Students did not know what to expect when universities welcomed them on campuses for the Fall 2021 semester during the global COVID-19 pandemic. The timing was especially precarious for students like Leah Hayes of Ararat and Weslee Tucker of Pilot Mountain who were just beginning studies in the university setting.
Tuition and housing fees had been paid, and parents and students hoped for the best. Hayes of Ararat moved into her apartment at the University of North Carolina at Chapel Hill; Tucker transitioned to campus life at NC State University from his home in Pilot Mountain.
The two friends graduated from East Surry High School in May 2020 having taken advantage of the Career & College Promise dual enrollment program to rack up transferable college credits to get ahead on their bachelor’s degrees.
Hayes was in classes for only two weeks at UNC before driving her three college roommates to get tested for COVID-19 on the night before she moved home. One roommate tested positive, and two were negative. Hayes started experiencing symptoms herself later that evening and tested positive. She packed up her bags and class materials and moved to her family’s basement to quarantine and take classes virtually.
“I guess it was inevitable. We had a COVID breakout in our dorm,” Hayes recalled. “I had a choice to move out then and get my money back or stay and then be forced to leave and then lose money.”
Unfortunately, this was not the way she hoped her first semester as a UNC Tar Heel would go. She knew going to university was going to be challenging during the pandemic, but she didn’t expect the level of hardship she would face. She had gotten her college acceptance letter on January 24 and had emailed her response within an hour after receiving it. She said UNC had strict mask orders and would fine students if caught without a mask. Students even had to mask if they went on a run in 80-degree weather, but with the social aspect of the university setting, COVID outbreaks happened and then the students were sent home.
This spring, Hayes was back at Surry Community College, a place where she felt comfortable because she had attended on-campus classes at SCC when she was in high school, completing 30 hours of college credits. This semester Hayes has taken two online classes and two in-person classes, including biology and public speaking at SCC.
“I was relieved to get the biology requirement out of the way,” she said. “At UNC, those classes are huge with 400 or so students, and I felt like I would do better in the smaller setting at Surry. I also completed my foreign language requirement at Surry.”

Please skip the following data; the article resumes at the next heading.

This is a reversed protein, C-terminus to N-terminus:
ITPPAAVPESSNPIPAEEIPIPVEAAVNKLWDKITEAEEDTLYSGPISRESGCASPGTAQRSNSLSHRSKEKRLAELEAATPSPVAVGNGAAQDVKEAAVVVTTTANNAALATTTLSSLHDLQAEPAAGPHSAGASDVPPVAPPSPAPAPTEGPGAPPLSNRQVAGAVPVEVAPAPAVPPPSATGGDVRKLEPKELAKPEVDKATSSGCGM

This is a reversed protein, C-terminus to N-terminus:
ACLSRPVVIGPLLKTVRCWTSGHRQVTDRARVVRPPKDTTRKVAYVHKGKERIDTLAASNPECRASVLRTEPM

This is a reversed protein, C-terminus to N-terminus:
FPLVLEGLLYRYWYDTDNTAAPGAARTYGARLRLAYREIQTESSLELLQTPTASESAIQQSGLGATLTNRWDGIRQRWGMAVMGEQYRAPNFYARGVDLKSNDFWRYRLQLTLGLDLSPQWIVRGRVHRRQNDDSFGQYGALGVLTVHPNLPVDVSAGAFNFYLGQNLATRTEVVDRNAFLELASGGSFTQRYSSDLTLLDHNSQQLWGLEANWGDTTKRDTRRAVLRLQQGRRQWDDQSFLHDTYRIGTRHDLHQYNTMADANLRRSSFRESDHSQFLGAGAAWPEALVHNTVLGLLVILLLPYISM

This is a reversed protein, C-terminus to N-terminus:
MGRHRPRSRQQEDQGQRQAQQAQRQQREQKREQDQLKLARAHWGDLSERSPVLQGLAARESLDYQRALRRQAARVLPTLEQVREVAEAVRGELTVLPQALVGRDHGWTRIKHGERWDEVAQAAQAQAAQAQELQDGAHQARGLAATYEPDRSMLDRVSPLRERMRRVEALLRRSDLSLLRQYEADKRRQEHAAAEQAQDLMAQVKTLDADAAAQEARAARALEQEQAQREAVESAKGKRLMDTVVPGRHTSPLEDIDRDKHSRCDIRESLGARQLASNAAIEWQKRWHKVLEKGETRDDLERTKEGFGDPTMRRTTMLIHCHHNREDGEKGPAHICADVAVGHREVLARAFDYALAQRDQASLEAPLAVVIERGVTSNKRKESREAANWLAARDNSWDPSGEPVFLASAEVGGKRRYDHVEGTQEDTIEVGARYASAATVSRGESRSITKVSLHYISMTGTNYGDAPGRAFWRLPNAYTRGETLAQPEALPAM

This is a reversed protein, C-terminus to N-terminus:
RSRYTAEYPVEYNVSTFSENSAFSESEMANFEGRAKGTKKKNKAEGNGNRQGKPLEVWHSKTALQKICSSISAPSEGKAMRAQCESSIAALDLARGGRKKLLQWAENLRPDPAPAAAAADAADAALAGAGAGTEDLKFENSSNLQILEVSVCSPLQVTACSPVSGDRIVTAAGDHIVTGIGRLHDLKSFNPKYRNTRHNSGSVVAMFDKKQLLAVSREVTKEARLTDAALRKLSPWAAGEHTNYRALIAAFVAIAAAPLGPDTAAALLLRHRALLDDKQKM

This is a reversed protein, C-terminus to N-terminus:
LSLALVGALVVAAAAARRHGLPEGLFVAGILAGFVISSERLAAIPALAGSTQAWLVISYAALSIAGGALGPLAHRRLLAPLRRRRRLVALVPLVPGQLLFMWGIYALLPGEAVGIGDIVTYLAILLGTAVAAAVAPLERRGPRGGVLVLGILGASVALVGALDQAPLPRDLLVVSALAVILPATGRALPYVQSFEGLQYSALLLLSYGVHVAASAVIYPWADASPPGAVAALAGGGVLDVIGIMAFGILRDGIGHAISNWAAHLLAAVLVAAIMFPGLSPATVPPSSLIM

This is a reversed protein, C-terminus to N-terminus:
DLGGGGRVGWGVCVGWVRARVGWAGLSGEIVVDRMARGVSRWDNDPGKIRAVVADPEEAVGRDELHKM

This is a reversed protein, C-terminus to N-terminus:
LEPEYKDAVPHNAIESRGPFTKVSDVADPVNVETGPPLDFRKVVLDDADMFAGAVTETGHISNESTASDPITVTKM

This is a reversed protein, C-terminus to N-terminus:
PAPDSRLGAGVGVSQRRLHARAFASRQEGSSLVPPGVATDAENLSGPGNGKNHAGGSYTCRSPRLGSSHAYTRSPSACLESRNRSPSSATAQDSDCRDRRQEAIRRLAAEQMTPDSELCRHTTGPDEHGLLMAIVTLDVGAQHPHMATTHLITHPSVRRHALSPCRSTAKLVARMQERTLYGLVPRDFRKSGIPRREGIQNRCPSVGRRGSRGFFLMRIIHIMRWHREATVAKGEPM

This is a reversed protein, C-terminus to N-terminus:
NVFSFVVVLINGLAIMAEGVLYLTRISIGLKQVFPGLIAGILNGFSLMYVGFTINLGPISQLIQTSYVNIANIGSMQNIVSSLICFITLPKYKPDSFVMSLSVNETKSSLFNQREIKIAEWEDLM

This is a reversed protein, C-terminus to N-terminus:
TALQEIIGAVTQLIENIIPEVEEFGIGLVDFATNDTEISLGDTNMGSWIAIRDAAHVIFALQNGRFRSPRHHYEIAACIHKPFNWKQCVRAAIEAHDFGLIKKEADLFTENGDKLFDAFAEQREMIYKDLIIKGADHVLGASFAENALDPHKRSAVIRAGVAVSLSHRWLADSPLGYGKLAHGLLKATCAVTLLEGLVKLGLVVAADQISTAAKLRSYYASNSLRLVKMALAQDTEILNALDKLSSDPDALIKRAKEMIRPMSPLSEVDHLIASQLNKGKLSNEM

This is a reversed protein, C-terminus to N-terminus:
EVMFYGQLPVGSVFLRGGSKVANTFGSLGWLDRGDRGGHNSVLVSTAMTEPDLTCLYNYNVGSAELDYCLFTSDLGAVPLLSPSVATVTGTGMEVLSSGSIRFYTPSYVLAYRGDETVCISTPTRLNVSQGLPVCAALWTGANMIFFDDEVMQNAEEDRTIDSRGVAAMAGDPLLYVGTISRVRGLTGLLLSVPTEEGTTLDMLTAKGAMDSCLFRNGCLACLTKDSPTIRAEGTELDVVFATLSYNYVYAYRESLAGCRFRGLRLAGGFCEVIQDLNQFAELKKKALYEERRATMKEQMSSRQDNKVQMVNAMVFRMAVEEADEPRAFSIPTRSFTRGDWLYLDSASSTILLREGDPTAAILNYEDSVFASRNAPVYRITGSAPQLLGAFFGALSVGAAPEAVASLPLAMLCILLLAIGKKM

In May, Hayes will return to Chapel Hill since she will have completed all her general education requirements. Having taken full advantage of her hometown connections and local community, she is working now as a junior project manager at her family’s business Hayco Construction in Pilot Mountain, an internship that will also count as college credit. Hayes has refused to let the pandemic cause a setback; she plans to apply to the UNC Kenan-Flagler Business School and major in Business Administration.
“It’s smart for students to start at Surry Community College,” she said. “You can finish your general education requirements. Students should take advantage of this while they are in high school. You get tuition-free college classes, and you can still participate in sports.”
Like Hayes, Weslee Tucker was sure of his plans, always wanting to go to NC State. When he received his Fall 2020 acceptance letter, he agreed to go. Unfortunately, out of his six classes, one was offered in person, only for the first two weeks. When he checked the Spring 2021 schedule at NC State, he discovered all his classes were online, so he decided to attend Surry Community College when he saw that he could take in-person classes. He enrolled in Calculus III, Physics II, and Differential Equations at SCC.
“I just like being in person better than online. You can ask questions in class and see the class examples being worked. I can understand the material better in a classroom setting,” Tucker said. “It’s hard to make friends in online classes. I now have a group of friends that I have met in classes at Surry, and we help each other.”
Tucker will return to NC State in Fall 2021 because he will have taken all the general education requirements for the bachelor’s degree in Mechanical Engineering. He also took advantage of the Career & College Promise dual enrollment program and had taken Calculus I and Calculus II during his junior and senior year of high school. He took chemistry the summer before his senior year.
“I definitely recommend Surry Community College for university students especially if they are unsure of what they want to major in. It’s a good foundation into all majors,” Tucker said. “Surry Community College provides more teacher feedback due to the smaller class sizes. It’s also more affordable.”
After he graduates from NC State, Tucker hopes to work in the Winston-Salem area as a mechanical engineer.
Registration for summer and fall classes at SCC will begin on April 12, for current students and April 19, for new students. If you need help with college application, class registration or financial aid, contact Student Services at (336) 386-3264 or email@example.com.
Choosing a college is an important decision, and we’re pleased that you’re interested in Surry Community College.